The Los Angeles Police Department fudged violent crime stats under the watch of Bill Bratton — cooking the books to keep down the number of serious assaults, a report said Thursday.
An estimated 14,000 cases from 2005 to 2012 are believed to have been altered in the effort to conceal the magnitude of crime in the city, according to a Los Angeles Times analysis.
Before his tenure began as NYPD Commissioner, Bratton served as the Chief of the LAPD from 2002 to 2009. Using the revolutionary CompStat system, which crunches crime numbers and determines where incidents are likely to occur, he helped lower crime within the city for seven consecutive years.
But data now shows that those numbers were significantly skewed by police — and that the number of violent offenses in L.A. were actually 7% higher than what authorities reported during that period, the Times reports.
Serious assault cases were also 16% higher.
Despite the error, the Times says violent crime still showed a decline from 2005 to 2012.
LAPD officials have confirmed the findings and admitted that they were working to fix the problem.
“We know this can have a corrosive effect on the public’s trust of our reporting,” said Asst. Chief Michel Moore, who is in charge of the LAPD’s system for tracking crime.
“That’s why we are committed to,” he explained. “Eliminating as much of the error as possible.”
In order to discover the misclassifications, the Times ultimately used a computer algorithm to analyze crime data from 2012 to 2013 that they obtained from an LAPD investigation they did last year.
That report ultimately uncovered widespread errors in the way serious assaults were classified and forced LAPD Chief Charlie Beck to publicly admit the wrongdoings.
After discovering that certain words identified a crime as a serious or minor assault, the Times went over the data from 2005 to 2012 and back-checked each incident with reporters for accuracy.
They eventually discovered that the LAPD had consistently distorted the numbers from year to year and that serious crimes had been dismissed as minor offenses.
Many of these incidents in fact resulted in serious injuries — including a case in 2009 in which a man stabbed his girlfriend with a 6-inch kitchen knife, according to the Times.
While the boyfriend was later found guilty of assault with a deadly weapon, the attack was listed as a “simple assault” in the LAPD’s crime database.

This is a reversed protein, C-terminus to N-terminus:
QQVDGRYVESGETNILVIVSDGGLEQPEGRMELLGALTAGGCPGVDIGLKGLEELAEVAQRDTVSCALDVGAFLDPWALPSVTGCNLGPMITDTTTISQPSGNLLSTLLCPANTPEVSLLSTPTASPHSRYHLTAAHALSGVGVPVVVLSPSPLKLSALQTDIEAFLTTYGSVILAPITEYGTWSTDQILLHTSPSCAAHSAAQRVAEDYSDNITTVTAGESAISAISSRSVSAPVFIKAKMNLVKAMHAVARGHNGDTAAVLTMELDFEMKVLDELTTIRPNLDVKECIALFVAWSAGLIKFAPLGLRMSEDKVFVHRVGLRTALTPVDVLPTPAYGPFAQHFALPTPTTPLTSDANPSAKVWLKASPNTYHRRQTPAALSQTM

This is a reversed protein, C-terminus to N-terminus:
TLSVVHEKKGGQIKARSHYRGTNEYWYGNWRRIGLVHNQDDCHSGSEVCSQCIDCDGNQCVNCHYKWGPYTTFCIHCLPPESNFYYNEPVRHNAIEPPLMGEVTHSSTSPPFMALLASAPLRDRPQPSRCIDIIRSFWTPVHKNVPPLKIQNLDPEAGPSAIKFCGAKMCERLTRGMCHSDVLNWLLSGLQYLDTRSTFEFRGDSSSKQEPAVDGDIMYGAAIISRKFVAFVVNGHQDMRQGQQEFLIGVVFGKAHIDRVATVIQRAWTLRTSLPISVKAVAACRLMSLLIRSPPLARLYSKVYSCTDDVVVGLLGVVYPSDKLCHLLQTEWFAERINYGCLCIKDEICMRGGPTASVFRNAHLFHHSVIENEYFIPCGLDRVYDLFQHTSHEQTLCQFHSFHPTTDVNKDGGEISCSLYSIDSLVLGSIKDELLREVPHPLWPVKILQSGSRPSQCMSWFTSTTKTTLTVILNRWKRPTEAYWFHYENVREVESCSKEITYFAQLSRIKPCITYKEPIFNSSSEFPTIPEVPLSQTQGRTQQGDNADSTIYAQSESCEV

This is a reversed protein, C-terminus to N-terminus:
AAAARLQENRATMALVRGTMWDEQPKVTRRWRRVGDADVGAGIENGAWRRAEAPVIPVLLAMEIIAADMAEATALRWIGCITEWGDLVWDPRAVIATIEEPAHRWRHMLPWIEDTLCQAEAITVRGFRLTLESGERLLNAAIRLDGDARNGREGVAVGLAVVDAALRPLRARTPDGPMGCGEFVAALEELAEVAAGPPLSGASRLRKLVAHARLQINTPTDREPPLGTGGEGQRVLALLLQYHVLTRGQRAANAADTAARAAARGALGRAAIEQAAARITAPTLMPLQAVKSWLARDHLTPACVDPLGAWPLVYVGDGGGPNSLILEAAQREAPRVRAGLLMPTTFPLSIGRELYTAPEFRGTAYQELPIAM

Shortly after acknowledging the problems within the department last year, chief Beck made several changes to way crimes were recorded.
The LAPD launched a team of detectives, dubbed the Data Integrity Unit, which were tasked with improving the quality of police reporting.
In addition to retraining hundreds of officers in charge of classifying crimes, the group conducted unscheduled spot checks on crime reports from each of the department’s regional divisions.
They also used detailed diagrams called “decision trees” to give station officers a step-by-step lesson plan on how to classify crimes and approve officers’ reports, the Times reports.
But despite all this, an internal police audit released by the LAPD earlier this week found that officers were still fudging their reports last year — with aggravated assaults appearing to be 23% lower than what they actually were.
Police officials later claimed that the data had been obtained before their reforms were in place, adding that they expect the errors to decline in the future.
Several current and retired LAPD officers have blamed the misconstrued numbers on the immense pressure from division captains to meet their crime reduction goals, according to the Times.
While Moore agrees that senior police officials can often be “condescending” and give “pressure-cooked” speeches during meetings, he insisted that placing the higher-ups in charge of crime trends was necessary.
“Is there pressure today? Absolutely,” he said. “We hold our people to high standards. Our issue is to do so respectfully and in a manner that provides people with their dignity.”